Search results for: Vietnam
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Learning to teach across the boundary: A cultural historical activity theory perspective on a university-school partnership in Vietnam
Featuring a fundamental component in initial teacher education (ITE), the practicum also presents pre-service teachers (PSTs) with challenges arising in the process of crossing the boundary between the university and school. This paper draws on the Cultural Historical Activity Theory (CHAT) to analyse case study data on a university-school partnership in Vietnam. Findings reveal a ‘separatist’ partnership, characterised by marked division of labour, and insufficient communication between the partners. In light of CHAT, the paper offers a renewed understanding of partnership, whereby contradictions are viewed as valuable for learning as consistent ideas and values held by the partners.
Updated: Jun. 23, 2021
In this case study, the authors examine the ways in which one Asian immigrant teacher’s beliefs, experiences, understanding of his students, and school setting influenced his instructional decisions. The findings reveal that immigrant teachers must be learners, too, and they must recognize and negotiate the unique social understandings students from other cultures bring to the classroom. The findings suggest the participant is thoughtful about his practice and that he believes he knows what is best for immigrant students. His beliefs stem from his personal experiences as an immigrant student and this helps him shape how he teaches. He expects his students to work as hard as he did, and he provides them with the same highly structured learning environment that worked for him, both in Vietnam and in the USA. He believes if his students meet his high expectations they will become active and productive citizens.
Updated: Feb. 06, 2018
Identity in Activity: Examining Teacher Professional Identity Formation in the Paired-Placement of Student Teachers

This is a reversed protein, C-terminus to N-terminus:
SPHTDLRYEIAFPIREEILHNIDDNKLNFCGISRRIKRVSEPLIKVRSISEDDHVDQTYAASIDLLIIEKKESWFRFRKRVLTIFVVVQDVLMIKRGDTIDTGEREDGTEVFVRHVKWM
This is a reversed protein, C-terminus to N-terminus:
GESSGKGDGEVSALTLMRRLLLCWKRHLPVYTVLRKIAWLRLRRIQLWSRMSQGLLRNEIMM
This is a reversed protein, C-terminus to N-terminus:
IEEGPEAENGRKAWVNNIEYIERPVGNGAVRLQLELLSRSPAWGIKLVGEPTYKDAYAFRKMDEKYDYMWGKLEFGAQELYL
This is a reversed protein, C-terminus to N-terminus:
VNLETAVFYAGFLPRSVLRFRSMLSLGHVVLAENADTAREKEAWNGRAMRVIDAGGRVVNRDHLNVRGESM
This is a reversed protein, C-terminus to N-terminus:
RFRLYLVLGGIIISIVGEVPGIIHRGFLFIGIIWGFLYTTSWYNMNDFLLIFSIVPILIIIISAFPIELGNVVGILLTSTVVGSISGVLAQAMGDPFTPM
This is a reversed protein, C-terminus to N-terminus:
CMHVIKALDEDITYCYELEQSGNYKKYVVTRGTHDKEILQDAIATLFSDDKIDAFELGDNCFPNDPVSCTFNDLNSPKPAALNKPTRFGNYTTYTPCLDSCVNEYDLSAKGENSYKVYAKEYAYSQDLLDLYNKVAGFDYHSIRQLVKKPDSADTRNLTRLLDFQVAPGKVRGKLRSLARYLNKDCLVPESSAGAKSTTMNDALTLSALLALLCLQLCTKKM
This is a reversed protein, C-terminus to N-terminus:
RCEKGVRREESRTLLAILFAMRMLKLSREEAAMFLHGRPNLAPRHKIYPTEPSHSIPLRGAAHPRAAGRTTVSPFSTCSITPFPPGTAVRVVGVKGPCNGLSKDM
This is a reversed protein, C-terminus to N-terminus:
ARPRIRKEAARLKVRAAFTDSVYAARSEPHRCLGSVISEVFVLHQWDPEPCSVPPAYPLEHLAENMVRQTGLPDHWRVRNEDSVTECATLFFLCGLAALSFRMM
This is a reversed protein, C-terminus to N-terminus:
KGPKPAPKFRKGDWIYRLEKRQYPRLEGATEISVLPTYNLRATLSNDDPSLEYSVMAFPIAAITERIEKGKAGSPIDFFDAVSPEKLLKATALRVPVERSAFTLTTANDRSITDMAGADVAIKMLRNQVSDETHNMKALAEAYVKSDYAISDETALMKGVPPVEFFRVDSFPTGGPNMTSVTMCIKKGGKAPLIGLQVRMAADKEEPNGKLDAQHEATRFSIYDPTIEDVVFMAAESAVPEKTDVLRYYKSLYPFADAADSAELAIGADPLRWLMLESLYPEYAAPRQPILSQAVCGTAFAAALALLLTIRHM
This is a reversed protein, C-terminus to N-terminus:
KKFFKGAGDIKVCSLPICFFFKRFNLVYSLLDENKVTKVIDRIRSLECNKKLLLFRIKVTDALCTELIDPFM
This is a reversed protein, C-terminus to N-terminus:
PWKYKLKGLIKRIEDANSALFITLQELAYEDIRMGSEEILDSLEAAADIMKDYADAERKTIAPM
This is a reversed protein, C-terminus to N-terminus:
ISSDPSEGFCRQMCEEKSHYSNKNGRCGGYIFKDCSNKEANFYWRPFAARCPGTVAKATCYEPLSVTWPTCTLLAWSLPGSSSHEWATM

The purpose of this study is to better understand teacher professional development in a paired-placement context. It focuses specifically on how two teacher students (STs) in Vietnam, Hien and Chinh, develop their professional identities in the collaborative setting, and how factors specific to pair-work mediate this process. Findings from this study suggest that an individual teacher’s identity influences her/his cognitive and affective perception of an event. Paired-placement created an environment whereby the student teachers’ conflicting identities, associated with different cognitive and affective perceptions of the experience, were challenged, leading to contradictions. However, within the framework of planned and supervised collaboration, the STs resolved most of their conflicts constructively and experienced qualitative development in their teaching identities.
Updated: Apr. 04, 2017
This study investigated the relationship between teachers’ beliefs about quality questions and their questioning behaviours in terms of questioning purposes, content focus, students’ cognitive level, wording and syntax. Findings show that although there was a general congruence between teachers’ beliefs and practices, there were discrepancies between what the teachers believed and what they actually did in the class with respect to the four specified features.
Updated: Sep. 22, 2014
This article explores the current state and a challenge faced by teachers and teacher education in Vietnam. It also analyzes international aid projects providing support to teacher education there. The main task for improving the quality of education in Vietnam is the effective implementation of the new curriculum adopted in 2002. Teacher education is the key to completing this task. It is important for teachers to learn new methods of instruction, and teacher education needs to be strengthened to allow them to acquire these new methods.
Updated: Mar. 04, 2009
The article describes a case study of three Vietnamese student teachers who explored the theory of realistic mathematics education (RME), which shifts away from the traditional teaching approach to a student-centered approach. The data included transcripts of class discussions and group discussions, interviews, student teachers’ lesson plans, and journal writings, and revealed that the student teachers were able to adapt the texts of their lessons to suit the student-centered approach.
Updated: Feb. 12, 2008